Lao food differs from the cuisine in neighboring Thailand. The influence of French colonial rule on Laos shows in staples such as baguettes as well as in the great-value French fare to be found in major cities. However, every region of Laos boasts its own unique specialties. Here are a few foods and activities not to miss when you’re in Luang Prabang.
Laos runs on sticky rice and fish, served every which way, but there are plenty of other dishes to discover. Be sure to try laap, a spicy salad of minced, marinated meat or fish that can be served raw or cooked; the breakfast noodle soup feu, Laos’ answer to Vietnam’s pho; and tam mak hoong, a tangy salad made with green papaya. Kaipen—dried river weed, Luang Prabang’s answer to Japanese nori—and the herbaceous, spicy pork sausage known as sai oua are city signatures. No Luang Prabang night out would be complete without a bottle of the national brew, Beer Lao, and a shot of the rice “whiskey” known as lao-lao, but you may want to avoid consuming versions that contain animals.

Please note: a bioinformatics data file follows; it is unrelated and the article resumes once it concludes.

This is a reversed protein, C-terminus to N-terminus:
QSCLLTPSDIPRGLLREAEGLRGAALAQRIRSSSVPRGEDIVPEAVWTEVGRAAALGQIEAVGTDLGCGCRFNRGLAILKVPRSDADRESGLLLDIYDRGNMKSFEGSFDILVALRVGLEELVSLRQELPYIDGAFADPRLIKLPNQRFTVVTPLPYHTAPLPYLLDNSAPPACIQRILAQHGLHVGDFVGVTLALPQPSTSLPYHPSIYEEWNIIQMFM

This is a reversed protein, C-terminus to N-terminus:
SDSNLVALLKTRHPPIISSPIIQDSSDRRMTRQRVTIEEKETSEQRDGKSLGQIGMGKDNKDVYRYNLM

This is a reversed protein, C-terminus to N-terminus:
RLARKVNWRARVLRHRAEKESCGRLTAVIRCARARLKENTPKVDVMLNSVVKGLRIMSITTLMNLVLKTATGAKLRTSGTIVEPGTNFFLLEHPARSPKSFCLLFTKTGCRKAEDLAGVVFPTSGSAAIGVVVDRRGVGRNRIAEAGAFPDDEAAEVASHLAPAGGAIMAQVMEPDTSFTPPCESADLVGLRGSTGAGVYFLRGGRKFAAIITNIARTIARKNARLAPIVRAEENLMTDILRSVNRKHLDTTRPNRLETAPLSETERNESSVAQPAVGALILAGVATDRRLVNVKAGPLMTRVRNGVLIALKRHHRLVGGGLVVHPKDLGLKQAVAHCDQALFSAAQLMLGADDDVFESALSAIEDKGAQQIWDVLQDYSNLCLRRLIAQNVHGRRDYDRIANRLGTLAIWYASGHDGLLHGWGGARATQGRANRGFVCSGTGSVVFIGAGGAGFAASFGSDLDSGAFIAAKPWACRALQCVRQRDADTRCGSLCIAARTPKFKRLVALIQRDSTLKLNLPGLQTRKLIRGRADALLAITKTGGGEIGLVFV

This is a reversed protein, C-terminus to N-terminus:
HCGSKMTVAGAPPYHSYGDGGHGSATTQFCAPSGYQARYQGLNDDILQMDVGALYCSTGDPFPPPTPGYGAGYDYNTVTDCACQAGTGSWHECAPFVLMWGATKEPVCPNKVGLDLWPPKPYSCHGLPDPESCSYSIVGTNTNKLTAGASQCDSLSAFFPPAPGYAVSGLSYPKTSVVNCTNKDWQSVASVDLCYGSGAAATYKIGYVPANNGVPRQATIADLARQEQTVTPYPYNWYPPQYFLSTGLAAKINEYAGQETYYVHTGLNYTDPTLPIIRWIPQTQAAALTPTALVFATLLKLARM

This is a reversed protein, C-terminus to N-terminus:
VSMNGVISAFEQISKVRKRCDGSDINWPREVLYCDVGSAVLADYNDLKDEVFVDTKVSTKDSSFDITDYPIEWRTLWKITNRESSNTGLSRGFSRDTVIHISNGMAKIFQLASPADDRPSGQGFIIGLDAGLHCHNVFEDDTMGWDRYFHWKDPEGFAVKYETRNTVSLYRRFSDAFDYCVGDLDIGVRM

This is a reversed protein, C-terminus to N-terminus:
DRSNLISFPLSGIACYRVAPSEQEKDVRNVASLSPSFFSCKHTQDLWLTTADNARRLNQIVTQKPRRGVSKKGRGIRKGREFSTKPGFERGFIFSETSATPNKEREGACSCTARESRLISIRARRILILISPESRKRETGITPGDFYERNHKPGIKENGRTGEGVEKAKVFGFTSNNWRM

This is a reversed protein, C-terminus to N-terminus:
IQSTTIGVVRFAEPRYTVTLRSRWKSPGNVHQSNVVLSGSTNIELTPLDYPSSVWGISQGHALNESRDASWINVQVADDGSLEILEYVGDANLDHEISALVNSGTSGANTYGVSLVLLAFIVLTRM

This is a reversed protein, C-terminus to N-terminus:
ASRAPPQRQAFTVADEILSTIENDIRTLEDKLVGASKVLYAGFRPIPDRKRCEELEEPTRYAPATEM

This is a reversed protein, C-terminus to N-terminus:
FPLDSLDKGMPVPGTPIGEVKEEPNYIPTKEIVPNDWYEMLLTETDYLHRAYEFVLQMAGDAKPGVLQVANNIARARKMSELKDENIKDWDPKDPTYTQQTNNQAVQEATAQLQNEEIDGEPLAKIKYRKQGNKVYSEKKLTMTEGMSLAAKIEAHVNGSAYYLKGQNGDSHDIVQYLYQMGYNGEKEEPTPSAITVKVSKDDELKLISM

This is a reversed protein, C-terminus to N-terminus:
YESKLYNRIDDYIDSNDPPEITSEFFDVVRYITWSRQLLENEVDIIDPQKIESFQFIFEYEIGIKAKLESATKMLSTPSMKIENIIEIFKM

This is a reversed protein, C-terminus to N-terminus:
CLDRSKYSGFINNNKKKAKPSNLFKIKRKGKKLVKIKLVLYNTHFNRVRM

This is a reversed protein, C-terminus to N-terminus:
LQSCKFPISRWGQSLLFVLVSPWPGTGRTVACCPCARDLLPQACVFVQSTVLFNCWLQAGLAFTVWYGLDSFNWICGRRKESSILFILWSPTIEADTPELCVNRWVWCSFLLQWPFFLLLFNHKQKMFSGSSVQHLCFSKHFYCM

- Rise early to see a morning market in full swing, soon after the monks parade through the streets in search of alms.
- Take a cooking class with a local family in a traditional home.
- Discover local specialties at Khaiphaen, a restaurant that trains street children and vulnerable youth for hospitality careers.
- Sip a cold Beer Lao as the sun sinks into the Mekong.
- Savor a street food feast at the night market.